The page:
home Listen Introducing: Sweaty Palms

Introducing: Sweaty Palms

13549181_10154946625323572_1581461146_o

 Words: Arusa Qureshi

Buzz catches up with Glasgow band Sweaty Palms ahead of their new release.

 

It’s always refreshing to come across a band that refuses to pander to generic expectations. For Sweaty Palms, it’s not about doing what makes you popular, but more about mocking the expected and producing something unexpected as a result. The four-piece band’s playful attitude to life and music comes through clearly in their fuzzy, alluringly dissonant brand of post-punk, which they have largely improved upon since the release of their debut EP Hollywood Wax. Now, as they prepare to unleash their new double B-side Love Me / Pretty Poor, there’s a strong possibility that more people will soon become acquainted with their sound. Buzz got the opportunity to find out more about the band and their upcoming release.

 

How did Sweaty Palms come to be? Did you know each for long before you started playing together?

Robbie, Monty and I met at a support group for recovering cult members, they understood we all had a mutual love for music of all manners.

 

When you started out, did you ever try to mirror your sound on another band or musician? Or have you always strived to be original?

Originality died in the 80s, popular music ever since has been an exercise in covering up influences and being as deluded to your influences as possible, but we try to be ourselves.

 

What kind of reaction have you generally had from crowds since you started playing shows?

Lukewarm proceeding into rotten fruit proceeding into sympathy. Don’t let people sell you the fallacy of scoring women and free drugs.

 

Overall, do you feel supported and motivated by the Glasgow music scene? Have you ever felt discouraged? Do you think Scotland is a good place to start a band?

There is a lot that can inspire you in Glasgow, unfortunately a lot of it is negative. Big hello to baby Keppie (Fuzzkill) and Gus at Number4Door who are doing very very good things. Cover bands and traditional folk music is a far more lucrative industry.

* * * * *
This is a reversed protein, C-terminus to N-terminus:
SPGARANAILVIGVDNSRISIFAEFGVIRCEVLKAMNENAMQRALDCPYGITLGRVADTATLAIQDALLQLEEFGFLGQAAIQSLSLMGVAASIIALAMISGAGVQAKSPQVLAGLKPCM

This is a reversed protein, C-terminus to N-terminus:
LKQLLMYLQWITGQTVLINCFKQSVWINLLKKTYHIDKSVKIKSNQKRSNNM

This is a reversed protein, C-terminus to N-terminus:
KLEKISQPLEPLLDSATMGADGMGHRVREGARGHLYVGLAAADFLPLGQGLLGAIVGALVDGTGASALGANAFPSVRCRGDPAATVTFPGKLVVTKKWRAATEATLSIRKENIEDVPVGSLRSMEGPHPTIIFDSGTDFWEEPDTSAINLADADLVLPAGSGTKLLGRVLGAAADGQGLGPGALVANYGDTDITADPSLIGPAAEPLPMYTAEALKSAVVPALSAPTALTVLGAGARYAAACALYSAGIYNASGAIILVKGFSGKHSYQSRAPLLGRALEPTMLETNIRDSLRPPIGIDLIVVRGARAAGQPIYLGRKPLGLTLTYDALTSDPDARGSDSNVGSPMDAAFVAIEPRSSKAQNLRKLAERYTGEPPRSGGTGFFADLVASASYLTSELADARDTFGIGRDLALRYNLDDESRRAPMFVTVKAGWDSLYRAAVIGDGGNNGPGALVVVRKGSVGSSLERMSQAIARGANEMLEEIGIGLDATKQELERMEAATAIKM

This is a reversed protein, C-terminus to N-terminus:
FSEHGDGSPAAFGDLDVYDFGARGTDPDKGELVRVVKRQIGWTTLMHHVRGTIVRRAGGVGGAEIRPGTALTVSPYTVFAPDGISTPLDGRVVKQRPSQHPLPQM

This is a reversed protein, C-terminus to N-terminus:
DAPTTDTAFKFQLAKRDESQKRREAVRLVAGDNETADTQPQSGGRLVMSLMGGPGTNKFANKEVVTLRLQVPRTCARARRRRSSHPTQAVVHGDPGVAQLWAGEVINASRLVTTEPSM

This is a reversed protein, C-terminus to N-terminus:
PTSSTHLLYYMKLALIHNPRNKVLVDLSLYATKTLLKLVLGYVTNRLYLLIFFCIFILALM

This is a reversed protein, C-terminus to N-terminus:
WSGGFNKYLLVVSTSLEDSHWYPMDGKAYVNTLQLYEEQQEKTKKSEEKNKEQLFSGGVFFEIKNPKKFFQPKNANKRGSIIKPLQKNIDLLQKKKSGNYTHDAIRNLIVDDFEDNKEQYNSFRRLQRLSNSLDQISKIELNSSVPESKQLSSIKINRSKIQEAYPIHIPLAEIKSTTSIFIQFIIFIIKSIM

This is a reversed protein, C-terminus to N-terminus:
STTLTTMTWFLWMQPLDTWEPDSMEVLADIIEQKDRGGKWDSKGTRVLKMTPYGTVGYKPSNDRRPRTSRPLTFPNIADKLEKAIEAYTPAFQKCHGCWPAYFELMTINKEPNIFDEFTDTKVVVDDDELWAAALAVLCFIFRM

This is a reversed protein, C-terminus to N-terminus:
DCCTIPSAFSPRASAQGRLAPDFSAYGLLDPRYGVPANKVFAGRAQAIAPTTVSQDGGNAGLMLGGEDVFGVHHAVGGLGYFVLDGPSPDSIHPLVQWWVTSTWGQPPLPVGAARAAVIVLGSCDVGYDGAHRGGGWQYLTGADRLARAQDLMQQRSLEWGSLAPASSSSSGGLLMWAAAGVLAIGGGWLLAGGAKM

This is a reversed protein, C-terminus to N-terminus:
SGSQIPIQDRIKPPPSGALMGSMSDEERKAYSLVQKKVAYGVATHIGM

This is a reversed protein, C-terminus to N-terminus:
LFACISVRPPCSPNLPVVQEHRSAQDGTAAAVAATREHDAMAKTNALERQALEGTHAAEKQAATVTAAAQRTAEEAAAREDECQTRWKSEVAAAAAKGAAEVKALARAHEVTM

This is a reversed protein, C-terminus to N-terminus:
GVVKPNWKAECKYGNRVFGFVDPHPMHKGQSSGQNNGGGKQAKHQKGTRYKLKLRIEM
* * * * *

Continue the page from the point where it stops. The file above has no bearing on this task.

When writing Love Me/Pretty Poor, did you have a particular story or theme in mind? Did it develop from something gradually or was it a very natural process?

We record with the beautiful people Emily and Stu from Green Door. Our lack of competence leaves writing a long and painful process. ‘Love Me’ is a comment on shallow narcissism of modern internet culture. Writing about politics seems to be pretty hot right now, and we’re here for the big money so we came up with ‘Pretty Poor for a Posh Boy’. Cheeky words about the cheeky BBC.

 

Are you currently working on your debut album? If so, what can we expect to hear?

We’re always writing. We have no money to make a record ourselves because nobody likes to pay for music these days (Adele being the exception), but if some kind person believes in us enough to help pay for an album, we’ll make one. We strive for variety, so I wouldn’t expect more of the same.

 

When you’re not making music, what do you enjoy doing? Do you have any particular interests that you think contribute to how you make music?

Music seems to take up the majority of our free time, which isn’t in abundance.

 

What do you hope to achieve in the next year?

Become more popular on Google than cures for sweaty palms. That, and get on the front page of The Digger.

 

Sweaty Palms play Broadcast in Glasgow on July 1 and Sneaky Pete’s in Edinburgh on July 15. Stream ‘Pretty Poor’ here now.

facebook.com/sweatypalmsofsweat


Leave a Reply